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Urano K.,Kyoto University | Yamada T.,Kyoto University | Taniguchi Y.,Kyoto University | Iwaisaki H.,Kyoto University | And 3 more authors.
Animal Science Journal | Year: 2011

The Japanese Crested Ibis Nipponia nippon is a critically threatened bird. The post-hatch eggs of the current captive population of this species on Sado Island have been stored at room temperature for the long-term. In this study, we investigated the suitability of the vascularized chorioallantois membrane from the eggs as a non-invasive DNA source. Using microsatellite loci developed for the Japanese Crested Ibis, we performed three experiments for comparison of genotypes obtained among DNA. First, DNA from five different sites of the identical membrane showed the same genotypes at either of two loci examined. Second, DNA from the membrane of each full-sibling birds and blood of their parents showed the genotypes that were consistent with Mendelian parent-offspring relationships at any of eight loci examined. Third, DNA from the membrane and blood of the same bird showed the matched genotypes at any of eight loci examined. These results indicate that the vascularized chorioallantois membrane from post-hatch eggs stored at room temperature for the long- term can be used as a reliable DNA source of offspring that had hatched from the egg. This study will promote a molecular genetics study on genetic diversity of the current captive Japanese Crested Ibis population on Sado Island. © 2011 The Authors. Animal Science Journal © 2011 Japanese Society of Animal Science. Source


Tsubono K.,Kyoto University | Taniguchi Y.,Kyoto University | Matsuda H.,Kyoto University | Homma K.,Niigata University | And 3 more authors.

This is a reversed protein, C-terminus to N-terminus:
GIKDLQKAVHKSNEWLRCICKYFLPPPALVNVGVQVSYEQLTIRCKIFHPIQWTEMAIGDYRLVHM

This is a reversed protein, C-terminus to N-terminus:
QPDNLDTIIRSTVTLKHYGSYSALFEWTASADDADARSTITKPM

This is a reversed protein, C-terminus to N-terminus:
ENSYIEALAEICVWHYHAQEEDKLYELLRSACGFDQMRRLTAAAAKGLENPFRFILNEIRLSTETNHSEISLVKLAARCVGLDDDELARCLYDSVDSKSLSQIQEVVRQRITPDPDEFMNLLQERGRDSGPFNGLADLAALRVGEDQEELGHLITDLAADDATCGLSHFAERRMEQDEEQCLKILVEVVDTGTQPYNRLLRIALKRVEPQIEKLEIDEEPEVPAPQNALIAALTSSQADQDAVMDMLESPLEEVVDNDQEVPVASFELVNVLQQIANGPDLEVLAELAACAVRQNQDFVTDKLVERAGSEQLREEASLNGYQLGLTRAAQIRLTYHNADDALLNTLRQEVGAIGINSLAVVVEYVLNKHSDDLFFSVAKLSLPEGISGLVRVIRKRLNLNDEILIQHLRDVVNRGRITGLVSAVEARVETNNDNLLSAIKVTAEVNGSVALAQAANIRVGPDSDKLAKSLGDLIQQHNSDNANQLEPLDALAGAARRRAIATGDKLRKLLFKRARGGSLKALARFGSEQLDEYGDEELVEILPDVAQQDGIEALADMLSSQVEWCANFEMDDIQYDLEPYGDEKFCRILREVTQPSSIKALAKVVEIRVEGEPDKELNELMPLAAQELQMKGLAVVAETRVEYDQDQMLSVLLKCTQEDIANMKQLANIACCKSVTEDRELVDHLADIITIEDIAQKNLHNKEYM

Animal Science Journal | Year: 2014

Japanese population of the Japanese crested ibis Nipponia nippon was founded by five individuals gifted from the People's Republic of China. In order to exactly evaluate genetic structure, we first performed development of novel genetic makers using 89 microsatellite primer pairs of related species for cross-amplification. Of these, only three primer pairs were useful for the genetic markers. Additionally, we sequenced allelic PCR products of these three markers together with 10 markers previously identified. Most markers showed typical microsatellite repeat units, but two markers were not simple microsatellites. Moreover, over half of the markers did not have the same repeat units as those of the original species. These results suggested that development of novel genetic markers in this population by cross-amplification is not efficient, partly because of low genetic diversity. Furthermore, the cluster analysis by STRUCTURE program using 17 markers showed that the five founders were divided into two clusters. However, the genetic relationships among the founders indicated by the clustering seemed to be questionable, because the analysis relied largely on a small number of triallelic markers, in spite of the addition of the three useful markers. Therefore, more efficient methods for identifying large numbers of single nucleotide polymorphisms are desirable. © 2013 Japanese Society of Animal Science. Source


Wajiki Y.,Chuo Livestock Hygiene Service Center | Kaneko Y.,Sado Japanese crested ibis Conservation Center | Sugiyama T.,Niigata University | Yamada T.,Niigata University | Iwaisaki H.,Kyoto University
Journal of Poultry Science | Year: 2016

The Japanese captive population of Japanese crested ibis (Nipponia nippon) was established using 5 founders derived from the Chinese captive population. Its size has increased rapidly, and the maintenance phase is about to start. Thus, this study was designed to perform genetic analyses in this population with pedigree information, considering the adoption of mean kinship strategy as the breeding strategy suited to the maintenance phase. Because the relationships among the 5 founders were unknown, different assumptions were set up ranging from 0 to 0.25 of kinship coefficients between the 5 founders. Assuming that the 5 founders were non-inbred in all the assumptions, the results showed that the gene diversity and the mean inbreeding coefficient would fluctuate largely from ∼65% to ∼82% and from ∼0.07 to ∼0.29, respectively. Moreover, the genetic importance of individuals based on mean kinship shifted largely. This study suggested that the Japanese captive population had low gene diversity and high mean inbreeding coefficient even under the assumption that the 5 founders were unrelated and non-inbred. In addition, the study also suggested that it became more effective to analyze the genetic status and to introduce mean kinship strategy into this population with more credible molecular evaluation of the relationships among founders. © 2016, Japan Poultry Science Association. Source